Bishop Turnovsky criticized a social system that “leaves pregnant women alone in distress,” adding that women in these situations should not be “convicted,” but receive “support” and “solidarity” that “say yes to both: the mother and the unborn child.”

“It must be possible in our prosperous Austria to find other solutions than the killing of a developing person,” said the auxiliary bishop. “Women should be helped to make decisions with which they can live well,” he said, before speaking in favor of all sorts of human solidarities with the poor, the hungry, refugees, and other victims of a society that is not “life-oriented.”

While the March is not an officially Catholic event, many of the organizers, all laypeople, are “proud” of their “Catholic faith,” said Tschugguel. They clearly accept the Catholic Church’s teaching on respect for human life from the moment of conception, he said. And in practice, many of the participants were Christian — before the March, a Protestant service was also held, and Catholic, Christian, and Orthodox speakers addressed the crowds.

Among them was Jonathon van Maren — well known to LifeSite followers thanks to his articles and podcasts — who had come from Canada to join a local congress next day. He said: “The truth is on our side, morality is on our side, and science is on our side. It’s so urgent that we create a science-based approach to this debate.”

Tschugguel noted that in coming years, the Austrian March for Life hopes to mobilize in religious circles. “We want to have all Catholics and Christians on our side for it to be ‘the’ pro-life event which is announced in parishes. Austria is not the biggest country in the world, and we know each other. We want our March to reach five digits soon,” he said, already announcing next year’s rally, which will take place on October 17, 2020 in Vienna.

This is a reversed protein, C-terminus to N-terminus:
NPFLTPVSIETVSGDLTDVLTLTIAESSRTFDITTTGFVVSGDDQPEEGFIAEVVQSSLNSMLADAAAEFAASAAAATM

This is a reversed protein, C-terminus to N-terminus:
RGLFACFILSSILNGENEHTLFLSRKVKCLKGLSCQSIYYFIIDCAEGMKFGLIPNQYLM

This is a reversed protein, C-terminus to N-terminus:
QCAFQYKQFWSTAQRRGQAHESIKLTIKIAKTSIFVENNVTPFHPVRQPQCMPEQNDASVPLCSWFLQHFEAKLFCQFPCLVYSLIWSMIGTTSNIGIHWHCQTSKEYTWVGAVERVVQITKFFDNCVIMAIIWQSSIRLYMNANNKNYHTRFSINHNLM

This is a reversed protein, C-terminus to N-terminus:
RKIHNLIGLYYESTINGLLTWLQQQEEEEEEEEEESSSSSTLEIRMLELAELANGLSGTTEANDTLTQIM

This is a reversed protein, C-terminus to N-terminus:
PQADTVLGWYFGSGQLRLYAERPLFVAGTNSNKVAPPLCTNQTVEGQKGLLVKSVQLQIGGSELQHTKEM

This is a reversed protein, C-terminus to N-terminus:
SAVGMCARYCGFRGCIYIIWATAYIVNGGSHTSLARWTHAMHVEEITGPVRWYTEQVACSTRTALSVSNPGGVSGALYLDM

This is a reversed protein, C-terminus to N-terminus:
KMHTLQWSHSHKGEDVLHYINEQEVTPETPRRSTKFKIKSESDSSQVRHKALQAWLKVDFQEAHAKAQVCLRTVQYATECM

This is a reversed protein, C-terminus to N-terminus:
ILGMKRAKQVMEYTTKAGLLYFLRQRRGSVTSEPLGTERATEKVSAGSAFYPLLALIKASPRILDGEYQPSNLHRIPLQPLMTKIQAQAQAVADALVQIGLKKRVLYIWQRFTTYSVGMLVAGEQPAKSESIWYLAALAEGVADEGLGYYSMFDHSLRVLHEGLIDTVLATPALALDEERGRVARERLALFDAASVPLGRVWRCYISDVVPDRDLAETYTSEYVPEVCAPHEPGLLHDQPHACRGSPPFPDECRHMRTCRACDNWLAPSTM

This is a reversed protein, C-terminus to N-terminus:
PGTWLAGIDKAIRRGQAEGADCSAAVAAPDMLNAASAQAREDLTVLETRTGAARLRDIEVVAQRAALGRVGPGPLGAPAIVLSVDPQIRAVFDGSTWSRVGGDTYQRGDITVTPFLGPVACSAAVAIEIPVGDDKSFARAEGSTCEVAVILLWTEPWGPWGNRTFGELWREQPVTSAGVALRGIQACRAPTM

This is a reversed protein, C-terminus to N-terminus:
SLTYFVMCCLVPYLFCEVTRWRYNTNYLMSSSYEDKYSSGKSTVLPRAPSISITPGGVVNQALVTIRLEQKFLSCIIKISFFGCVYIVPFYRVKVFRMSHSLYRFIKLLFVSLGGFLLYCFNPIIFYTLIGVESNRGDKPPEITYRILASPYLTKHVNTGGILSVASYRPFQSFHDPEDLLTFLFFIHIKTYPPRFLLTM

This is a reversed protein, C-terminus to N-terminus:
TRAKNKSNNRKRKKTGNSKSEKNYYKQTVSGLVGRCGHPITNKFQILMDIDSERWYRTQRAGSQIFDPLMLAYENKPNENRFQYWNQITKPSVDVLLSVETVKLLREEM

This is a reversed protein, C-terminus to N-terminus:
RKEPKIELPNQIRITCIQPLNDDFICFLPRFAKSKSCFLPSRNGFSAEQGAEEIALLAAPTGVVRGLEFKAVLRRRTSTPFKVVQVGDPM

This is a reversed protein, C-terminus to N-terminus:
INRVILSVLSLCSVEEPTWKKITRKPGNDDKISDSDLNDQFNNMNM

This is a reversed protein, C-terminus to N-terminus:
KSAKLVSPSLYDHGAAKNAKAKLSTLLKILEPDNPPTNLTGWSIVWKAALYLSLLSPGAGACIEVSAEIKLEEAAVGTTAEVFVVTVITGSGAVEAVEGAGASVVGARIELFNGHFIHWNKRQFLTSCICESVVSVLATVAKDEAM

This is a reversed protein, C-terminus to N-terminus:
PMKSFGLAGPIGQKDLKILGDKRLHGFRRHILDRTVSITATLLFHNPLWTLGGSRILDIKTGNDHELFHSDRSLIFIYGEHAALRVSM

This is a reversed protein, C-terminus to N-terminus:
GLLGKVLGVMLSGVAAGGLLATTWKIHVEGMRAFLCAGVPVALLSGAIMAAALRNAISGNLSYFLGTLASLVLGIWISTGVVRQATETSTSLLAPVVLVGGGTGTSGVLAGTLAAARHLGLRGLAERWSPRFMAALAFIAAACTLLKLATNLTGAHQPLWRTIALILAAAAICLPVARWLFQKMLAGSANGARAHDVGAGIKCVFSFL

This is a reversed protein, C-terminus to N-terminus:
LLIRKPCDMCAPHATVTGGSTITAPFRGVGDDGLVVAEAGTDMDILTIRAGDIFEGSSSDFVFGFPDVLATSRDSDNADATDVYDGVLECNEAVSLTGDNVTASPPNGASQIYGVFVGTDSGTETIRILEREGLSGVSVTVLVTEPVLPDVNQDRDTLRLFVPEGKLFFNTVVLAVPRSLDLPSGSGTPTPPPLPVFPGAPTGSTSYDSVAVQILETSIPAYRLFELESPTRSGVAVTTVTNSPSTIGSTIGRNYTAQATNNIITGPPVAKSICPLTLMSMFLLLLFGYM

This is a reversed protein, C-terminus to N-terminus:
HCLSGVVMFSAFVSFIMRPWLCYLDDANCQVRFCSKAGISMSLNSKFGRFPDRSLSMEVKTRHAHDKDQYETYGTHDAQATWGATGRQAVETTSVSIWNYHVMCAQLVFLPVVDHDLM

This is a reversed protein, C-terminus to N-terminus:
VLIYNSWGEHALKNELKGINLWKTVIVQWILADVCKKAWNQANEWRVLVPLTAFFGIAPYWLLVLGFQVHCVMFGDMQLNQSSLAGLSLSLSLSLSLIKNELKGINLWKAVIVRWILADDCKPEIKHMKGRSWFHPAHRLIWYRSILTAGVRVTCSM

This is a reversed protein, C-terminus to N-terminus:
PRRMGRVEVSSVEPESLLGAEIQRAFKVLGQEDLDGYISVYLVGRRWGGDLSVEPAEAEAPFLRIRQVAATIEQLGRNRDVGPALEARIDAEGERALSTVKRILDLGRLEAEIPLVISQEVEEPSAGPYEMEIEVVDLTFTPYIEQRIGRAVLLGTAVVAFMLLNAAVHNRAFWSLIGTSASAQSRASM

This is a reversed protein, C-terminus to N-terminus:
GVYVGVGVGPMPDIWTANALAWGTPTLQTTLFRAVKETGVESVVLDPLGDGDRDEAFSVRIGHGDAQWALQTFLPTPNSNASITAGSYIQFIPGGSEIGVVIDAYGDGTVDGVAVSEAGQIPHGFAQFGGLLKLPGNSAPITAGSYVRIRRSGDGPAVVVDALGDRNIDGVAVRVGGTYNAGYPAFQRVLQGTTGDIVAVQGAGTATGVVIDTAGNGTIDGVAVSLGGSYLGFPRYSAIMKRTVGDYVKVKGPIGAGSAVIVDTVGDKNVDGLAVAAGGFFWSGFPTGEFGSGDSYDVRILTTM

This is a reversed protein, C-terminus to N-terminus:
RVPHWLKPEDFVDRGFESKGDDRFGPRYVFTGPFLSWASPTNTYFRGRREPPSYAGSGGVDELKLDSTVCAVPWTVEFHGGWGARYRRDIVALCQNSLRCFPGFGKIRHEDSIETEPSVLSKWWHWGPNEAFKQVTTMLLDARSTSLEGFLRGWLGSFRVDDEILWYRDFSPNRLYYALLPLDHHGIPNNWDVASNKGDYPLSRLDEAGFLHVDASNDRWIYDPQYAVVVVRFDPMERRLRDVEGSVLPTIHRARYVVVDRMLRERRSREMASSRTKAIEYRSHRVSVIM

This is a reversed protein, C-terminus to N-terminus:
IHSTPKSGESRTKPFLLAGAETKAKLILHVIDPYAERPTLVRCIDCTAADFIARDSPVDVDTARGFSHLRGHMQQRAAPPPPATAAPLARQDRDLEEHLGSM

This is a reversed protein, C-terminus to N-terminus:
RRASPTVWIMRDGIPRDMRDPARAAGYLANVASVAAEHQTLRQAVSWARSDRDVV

The Marsch fürs Leben is clear about its objectives. It campaigns for the abolition of the Austrian abortion law.

“We are for the end of abortion. We don’t want human beings to be killed in the womb in any circumstance,” Tschugguel told LifeSite.

But the Marsch also wants women to receive the help they need: “We want women to have the possibility to look after their children. We want less taxes on families: not just a return at the end of the year. The Hungarians are doing that, and it works; they have halved the number of abortions in their country. While I welcome the new rule introduced by a recent Austrian government instituting a family bonus for families with children, it is way too little. We should not think that the state is nice to give us back money; it should not be taking this money away from families in the first place,” he said.

He added that laws should be made so that “crisis pregnancies” can be solved in the best way possible, in particular with the possibility of giving a child up for adoption.

Tschugguel concluded his remarks asking Catholics and pro-lifers not to “fight each other” because each comes with a different focus, some preferring to defend and help young mothers, others speaking more of the unborn, in some cases with the desire to obtain approval “in the eyes of the leftists.”

“We should not do right in the eyes of the leftists, but in the eyes of God,” he proclaimed: “That is one of the biggest problems in Europe right now.”